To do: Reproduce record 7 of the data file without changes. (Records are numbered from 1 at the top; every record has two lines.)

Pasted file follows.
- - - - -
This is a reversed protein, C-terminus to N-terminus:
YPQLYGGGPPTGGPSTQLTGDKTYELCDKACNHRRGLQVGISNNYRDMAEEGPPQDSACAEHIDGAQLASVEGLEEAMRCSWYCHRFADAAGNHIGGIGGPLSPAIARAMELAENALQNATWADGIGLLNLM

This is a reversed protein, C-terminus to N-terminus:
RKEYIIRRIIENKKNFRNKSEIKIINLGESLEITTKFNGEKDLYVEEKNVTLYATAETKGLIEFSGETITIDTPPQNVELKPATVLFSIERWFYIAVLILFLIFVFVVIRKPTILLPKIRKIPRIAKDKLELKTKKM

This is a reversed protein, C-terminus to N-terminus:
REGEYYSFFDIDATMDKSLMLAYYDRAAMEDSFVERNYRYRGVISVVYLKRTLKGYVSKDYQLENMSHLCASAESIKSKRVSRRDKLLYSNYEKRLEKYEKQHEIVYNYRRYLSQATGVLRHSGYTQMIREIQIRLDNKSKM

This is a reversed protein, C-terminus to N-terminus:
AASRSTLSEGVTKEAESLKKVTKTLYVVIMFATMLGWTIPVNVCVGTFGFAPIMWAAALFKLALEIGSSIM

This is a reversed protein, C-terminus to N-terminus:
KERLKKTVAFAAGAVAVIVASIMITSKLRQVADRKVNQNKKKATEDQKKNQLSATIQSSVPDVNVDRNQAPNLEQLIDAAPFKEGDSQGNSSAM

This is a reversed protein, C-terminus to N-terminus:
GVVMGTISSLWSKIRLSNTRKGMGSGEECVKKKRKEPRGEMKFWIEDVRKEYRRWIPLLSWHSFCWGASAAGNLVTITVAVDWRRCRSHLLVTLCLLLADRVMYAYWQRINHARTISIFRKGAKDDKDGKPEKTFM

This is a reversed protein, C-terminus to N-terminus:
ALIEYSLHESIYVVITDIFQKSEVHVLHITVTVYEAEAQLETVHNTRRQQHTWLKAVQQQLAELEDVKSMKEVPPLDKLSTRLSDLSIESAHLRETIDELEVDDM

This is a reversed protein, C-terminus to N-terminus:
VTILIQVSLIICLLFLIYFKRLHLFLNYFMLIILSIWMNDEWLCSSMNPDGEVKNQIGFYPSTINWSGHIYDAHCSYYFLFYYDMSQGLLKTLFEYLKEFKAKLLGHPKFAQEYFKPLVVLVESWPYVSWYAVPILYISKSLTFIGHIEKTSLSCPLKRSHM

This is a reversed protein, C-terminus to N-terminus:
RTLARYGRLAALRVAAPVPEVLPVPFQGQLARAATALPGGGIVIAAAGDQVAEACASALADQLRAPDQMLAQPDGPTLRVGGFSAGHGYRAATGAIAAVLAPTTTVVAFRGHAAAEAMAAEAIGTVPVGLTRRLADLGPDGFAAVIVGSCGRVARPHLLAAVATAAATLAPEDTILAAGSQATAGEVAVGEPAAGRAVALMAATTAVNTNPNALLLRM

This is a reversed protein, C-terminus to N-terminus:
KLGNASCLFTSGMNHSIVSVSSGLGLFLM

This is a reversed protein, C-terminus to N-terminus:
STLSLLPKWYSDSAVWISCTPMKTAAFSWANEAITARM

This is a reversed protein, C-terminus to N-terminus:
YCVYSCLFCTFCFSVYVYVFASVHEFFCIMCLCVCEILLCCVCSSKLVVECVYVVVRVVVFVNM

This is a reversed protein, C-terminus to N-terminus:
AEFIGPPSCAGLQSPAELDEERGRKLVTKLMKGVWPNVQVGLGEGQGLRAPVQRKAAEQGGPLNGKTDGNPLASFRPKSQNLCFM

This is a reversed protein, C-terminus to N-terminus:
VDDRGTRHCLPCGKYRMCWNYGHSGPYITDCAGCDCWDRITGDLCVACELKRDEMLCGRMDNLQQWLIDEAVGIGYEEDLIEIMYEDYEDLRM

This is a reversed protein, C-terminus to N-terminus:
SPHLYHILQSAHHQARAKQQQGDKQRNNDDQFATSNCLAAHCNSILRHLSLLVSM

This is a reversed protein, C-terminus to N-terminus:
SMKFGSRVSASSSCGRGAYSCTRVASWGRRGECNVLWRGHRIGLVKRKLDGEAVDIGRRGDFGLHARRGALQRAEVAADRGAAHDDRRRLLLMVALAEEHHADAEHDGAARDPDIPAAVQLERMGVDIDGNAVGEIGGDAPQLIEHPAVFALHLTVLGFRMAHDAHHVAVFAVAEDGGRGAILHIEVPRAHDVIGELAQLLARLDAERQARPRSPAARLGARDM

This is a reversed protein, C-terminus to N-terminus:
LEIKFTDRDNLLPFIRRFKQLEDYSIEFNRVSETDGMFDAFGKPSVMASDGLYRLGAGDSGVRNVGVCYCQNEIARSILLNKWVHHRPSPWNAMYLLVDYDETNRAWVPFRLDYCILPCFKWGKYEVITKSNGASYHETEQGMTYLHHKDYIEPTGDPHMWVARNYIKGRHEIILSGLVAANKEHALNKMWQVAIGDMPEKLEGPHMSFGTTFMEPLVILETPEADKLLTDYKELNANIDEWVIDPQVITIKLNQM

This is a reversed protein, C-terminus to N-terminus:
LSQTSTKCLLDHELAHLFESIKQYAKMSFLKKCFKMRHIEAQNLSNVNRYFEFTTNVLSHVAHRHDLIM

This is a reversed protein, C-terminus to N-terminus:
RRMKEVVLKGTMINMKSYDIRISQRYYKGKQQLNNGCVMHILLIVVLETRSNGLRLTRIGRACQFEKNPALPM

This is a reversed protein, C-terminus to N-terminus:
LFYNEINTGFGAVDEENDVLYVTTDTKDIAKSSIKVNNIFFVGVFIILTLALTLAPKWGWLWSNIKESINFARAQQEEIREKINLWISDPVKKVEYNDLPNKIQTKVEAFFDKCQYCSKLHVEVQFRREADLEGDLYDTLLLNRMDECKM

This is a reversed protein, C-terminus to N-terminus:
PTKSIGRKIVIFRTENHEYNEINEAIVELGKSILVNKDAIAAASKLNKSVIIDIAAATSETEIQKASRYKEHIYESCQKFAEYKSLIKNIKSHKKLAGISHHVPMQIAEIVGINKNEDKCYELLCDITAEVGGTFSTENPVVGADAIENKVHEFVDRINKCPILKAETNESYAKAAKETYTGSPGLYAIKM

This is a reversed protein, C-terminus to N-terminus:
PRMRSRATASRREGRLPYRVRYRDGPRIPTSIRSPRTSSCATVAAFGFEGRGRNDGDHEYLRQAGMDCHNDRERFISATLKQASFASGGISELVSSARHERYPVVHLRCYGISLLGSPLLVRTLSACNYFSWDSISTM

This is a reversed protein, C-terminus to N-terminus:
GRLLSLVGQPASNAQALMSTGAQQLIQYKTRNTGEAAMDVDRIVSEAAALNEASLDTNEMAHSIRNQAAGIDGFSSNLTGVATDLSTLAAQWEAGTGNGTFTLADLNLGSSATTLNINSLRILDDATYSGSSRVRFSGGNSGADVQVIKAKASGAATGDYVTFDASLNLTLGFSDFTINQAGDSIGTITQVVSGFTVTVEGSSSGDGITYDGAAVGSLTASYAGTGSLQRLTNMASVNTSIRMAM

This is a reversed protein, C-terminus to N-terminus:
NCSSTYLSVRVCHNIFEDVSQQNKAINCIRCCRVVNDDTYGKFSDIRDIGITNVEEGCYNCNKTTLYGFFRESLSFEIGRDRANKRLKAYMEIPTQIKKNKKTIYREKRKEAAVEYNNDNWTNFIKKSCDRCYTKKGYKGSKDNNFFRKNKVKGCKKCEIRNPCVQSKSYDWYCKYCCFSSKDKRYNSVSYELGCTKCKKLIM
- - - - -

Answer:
This is a reversed protein, C-terminus to N-terminus:
ALIEYSLHESIYVVITDIFQKSEVHVLHITVTVYEAEAQLETVHNTRRQQHTWLKAVQQQLAELEDVKSMKEVPPLDKLSTRLSDLSIESAHLRETIDELEVDDM